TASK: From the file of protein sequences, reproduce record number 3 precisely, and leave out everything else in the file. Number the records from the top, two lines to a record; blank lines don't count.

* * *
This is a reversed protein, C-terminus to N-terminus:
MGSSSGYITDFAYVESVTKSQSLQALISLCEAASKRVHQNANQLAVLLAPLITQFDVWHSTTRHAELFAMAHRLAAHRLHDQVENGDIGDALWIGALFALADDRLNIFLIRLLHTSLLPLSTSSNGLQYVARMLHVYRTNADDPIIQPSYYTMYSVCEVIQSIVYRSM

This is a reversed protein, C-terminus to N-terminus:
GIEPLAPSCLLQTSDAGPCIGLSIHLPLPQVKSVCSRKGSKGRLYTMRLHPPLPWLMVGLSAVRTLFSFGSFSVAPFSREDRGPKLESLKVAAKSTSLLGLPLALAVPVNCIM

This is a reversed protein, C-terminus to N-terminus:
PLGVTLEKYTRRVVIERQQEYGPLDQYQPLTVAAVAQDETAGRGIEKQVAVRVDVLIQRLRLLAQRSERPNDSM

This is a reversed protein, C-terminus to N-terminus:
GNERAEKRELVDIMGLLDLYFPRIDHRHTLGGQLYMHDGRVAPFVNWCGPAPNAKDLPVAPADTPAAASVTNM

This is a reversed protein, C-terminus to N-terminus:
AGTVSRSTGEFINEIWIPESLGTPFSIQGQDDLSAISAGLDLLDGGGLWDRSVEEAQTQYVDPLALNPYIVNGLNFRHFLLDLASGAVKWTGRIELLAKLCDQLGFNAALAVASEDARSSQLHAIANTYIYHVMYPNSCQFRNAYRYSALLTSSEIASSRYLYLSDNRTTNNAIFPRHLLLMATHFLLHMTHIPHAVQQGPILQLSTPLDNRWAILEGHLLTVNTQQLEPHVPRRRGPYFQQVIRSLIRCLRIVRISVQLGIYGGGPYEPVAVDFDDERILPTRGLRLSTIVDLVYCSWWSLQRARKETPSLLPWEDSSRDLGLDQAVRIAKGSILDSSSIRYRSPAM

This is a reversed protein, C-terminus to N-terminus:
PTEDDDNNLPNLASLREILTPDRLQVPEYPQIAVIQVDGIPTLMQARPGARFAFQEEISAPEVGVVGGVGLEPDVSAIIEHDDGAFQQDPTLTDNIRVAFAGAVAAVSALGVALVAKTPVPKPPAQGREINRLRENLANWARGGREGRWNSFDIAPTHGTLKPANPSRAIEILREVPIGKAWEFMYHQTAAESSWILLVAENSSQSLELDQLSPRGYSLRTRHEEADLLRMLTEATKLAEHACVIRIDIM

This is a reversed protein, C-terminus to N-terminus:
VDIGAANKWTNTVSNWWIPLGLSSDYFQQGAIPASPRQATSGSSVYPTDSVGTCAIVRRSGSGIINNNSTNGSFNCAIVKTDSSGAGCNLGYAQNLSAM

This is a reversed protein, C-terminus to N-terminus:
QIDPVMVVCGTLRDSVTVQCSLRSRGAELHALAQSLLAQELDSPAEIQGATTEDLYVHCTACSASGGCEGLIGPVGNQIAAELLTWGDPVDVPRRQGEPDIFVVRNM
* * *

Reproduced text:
This is a reversed protein, C-terminus to N-terminus:
PLGVTLEKYTRRVVIERQQEYGPLDQYQPLTVAAVAQDETAGRGIEKQVAVRVDVLIQRLRLLAQRSERPNDSM